Advertise | Subscribe | Contact Us | Connect with us       | Aftermarket Jobs

Replacing Kia's Catalytic Converter After Finding DTC P0422

May 01, 2011
Bookmark this website Bookmark this website

Kia's OBD II engine management systems use dual oxygen sensors, which among other things allow monitoring of the efficiency of the Manifold Catalytic Converter (MCC), also referred to as the "warmup" cat.

Figure 1

Some technicians who retrieve DTC P0422 – Main Catalyst Efficiency Below Threshold (Bank 1) mistakenly replace the catalytic converter under the floor of the vehicle (possibly because the converter under the car has been referred to as the “main” catalyst). This leads to repeat repairs, unnecessary expense and customer dissatisfaction.

If you are diagnosing a DTC P0422:

a. Refer to the checklist for the DTC in the appropriate service manual, and

b. Check and compare the front and rear O2 sensor signals with the Hi Scan Pro, using the sample screens shown in Figure 1.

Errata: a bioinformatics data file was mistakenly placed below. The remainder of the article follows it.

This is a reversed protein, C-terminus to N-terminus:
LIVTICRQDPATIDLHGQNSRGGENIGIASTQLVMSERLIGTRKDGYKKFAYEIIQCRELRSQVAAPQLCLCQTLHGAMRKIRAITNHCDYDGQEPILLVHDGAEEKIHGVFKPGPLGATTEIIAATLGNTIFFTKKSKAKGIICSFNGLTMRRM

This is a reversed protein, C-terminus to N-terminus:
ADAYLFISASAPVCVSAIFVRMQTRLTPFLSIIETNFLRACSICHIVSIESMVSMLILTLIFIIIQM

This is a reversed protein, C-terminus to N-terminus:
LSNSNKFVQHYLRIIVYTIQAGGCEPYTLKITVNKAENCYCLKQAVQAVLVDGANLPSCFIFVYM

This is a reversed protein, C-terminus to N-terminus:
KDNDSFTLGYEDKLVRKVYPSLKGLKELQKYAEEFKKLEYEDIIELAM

Note: If the catalytic converter needs to be replaced, make sure there is no continuing driveability problem such as misfires (which could cause the new converter to deteriorate again) and verify that the exhaust ­system and/or main converter is not plugged due to breakage or melting of the converter monolith ­substrate.

In addition to DTC P0422, Kia uses other catalyst efficiency DTC designations depending on vehicle model and model year. Remember that similar catalytic converter efficiency-related DTCs such as:

DTC P0421 – Warm up Catalyst Efficiency Below Threshold (Bank 1);
DTC P0420 – Catalyst System Efficiency Below Threshold (Bank 1);
DTC P0430 – Catalyst System Efficiency Below Threshold (Bank 2); and
DTC P0431 – Warm up Catalyst Efficiency Below Threshold (Bank 2) — all relate to the
MCC installed between the front and rear O2 sensors.

Source: Kia PitStop via Alldata